## research papers

## Off-axis representation of hyperbolic mirror shapes for X-ray beamlines

^{a}Advanced Light Source, Lawrence Berkeley National Laboratory, 1 Cyclotron Road, Berkeley, CA 94720, USA, and ^{b}ESRF, 71 Avenue des Martyrs, 38000 Grenoble, France^{*}Correspondence e-mail: kagoldberg@lbl.gov

Mirror-centered, closed-form expressions for hyperbolic surfaces used in X-ray beamlines have been derived. Hyperbolic mirrors create a virtual focus or source point and can be used to lengthen or shorten the effective focal distance of a compound optical system. The derivations here express off-axis segments of a hyperbolic surface in terms of the real and virtual focal distances and the incident glancing angle at the center of the mirror. Conventional mathematical expressions of hyperbolic shapes describe the surfaces in Cartesian or polar coordinates centered on an axis of symmetry, necessitating cumbersome rotation and translation to mirror-centered coordinates. The representation presented here, with zero slope and the origin at the central point, is most convenient for modeling, metrology, aberration correction, and general surface analysis of off-axis configurations. The direct derivation avoids the need for nested coordinate transforms. A series expansion provides a helpful approximation; the coefficients of the implicit equation are also provided.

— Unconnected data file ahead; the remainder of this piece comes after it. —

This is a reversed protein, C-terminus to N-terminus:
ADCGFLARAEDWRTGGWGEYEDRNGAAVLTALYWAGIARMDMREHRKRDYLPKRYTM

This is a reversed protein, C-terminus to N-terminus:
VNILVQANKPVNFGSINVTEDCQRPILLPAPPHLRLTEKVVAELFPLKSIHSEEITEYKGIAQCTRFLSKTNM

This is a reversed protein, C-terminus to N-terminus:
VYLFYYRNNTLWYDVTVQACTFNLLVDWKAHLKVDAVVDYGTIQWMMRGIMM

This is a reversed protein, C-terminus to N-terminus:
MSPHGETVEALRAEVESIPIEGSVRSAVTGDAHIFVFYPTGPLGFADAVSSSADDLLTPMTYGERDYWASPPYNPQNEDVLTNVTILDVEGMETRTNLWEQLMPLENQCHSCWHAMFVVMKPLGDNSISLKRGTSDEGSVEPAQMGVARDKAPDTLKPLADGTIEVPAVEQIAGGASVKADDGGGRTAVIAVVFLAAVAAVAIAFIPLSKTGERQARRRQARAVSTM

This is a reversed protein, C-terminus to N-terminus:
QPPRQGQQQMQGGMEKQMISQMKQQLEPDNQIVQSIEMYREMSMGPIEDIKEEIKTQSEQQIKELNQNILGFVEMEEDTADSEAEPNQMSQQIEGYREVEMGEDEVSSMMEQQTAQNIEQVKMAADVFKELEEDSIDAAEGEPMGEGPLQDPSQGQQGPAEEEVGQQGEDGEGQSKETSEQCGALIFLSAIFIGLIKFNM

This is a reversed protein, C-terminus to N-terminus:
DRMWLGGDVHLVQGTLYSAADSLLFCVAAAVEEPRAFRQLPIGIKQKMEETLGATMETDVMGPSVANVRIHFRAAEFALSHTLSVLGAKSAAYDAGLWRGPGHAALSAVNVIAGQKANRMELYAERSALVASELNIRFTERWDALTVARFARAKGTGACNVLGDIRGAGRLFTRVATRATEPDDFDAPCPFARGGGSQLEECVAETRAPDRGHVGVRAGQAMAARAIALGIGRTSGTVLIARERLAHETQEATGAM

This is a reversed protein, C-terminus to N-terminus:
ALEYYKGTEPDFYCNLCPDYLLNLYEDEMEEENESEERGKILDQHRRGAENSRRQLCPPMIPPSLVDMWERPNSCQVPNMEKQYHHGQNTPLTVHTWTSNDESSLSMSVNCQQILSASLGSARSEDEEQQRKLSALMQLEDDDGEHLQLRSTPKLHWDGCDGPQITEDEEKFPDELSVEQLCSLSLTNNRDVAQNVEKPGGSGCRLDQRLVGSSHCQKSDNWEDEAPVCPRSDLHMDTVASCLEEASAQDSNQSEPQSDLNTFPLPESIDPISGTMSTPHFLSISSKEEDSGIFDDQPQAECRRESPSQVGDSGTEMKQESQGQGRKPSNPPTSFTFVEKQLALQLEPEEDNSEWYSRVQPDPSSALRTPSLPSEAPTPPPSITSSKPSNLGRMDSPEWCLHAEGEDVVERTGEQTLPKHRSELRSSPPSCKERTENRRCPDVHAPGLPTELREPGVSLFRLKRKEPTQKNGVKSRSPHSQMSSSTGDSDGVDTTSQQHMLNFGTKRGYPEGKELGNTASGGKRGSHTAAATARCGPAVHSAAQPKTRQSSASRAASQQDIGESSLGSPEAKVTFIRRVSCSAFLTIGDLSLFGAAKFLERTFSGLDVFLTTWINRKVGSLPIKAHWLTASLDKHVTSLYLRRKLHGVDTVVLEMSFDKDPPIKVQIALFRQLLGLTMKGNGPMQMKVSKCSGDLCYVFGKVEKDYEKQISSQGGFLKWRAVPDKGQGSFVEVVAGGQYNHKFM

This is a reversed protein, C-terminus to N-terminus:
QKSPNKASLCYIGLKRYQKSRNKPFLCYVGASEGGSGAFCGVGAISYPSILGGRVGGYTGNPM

Keywords: X-ray; mirror; hyperbolic; Wolter; beamline.

### 1. Introduction

Since the discovery of X-rays by Wilhelm Röntgen in 1895 (Röntgen, 1895), scientists have sought ever-improving ways to harness, focus, and control them. Optical systems based on curved X-ray mirrors achieve high reflectivity and efficiency using ultra-smooth surfaces and glancing angles of incidence (Wolter, 1952*a*; Aspnes & Kelso, 1982; Peatman, 1997). Many different designs have been explored and tested.

In 1946, Kirkpatrick and Baez demonstrated an X-ray microscope using orthogonally arranged, plane-elliptical focusing mirrors (Kirkpatrick & Baez, 1948). This configuration is highly effective for point-to-point focusing, yet the field of view is limited by substantial off-axis aberrations (Aspnes & Kelso, 1982; Lider, 2019).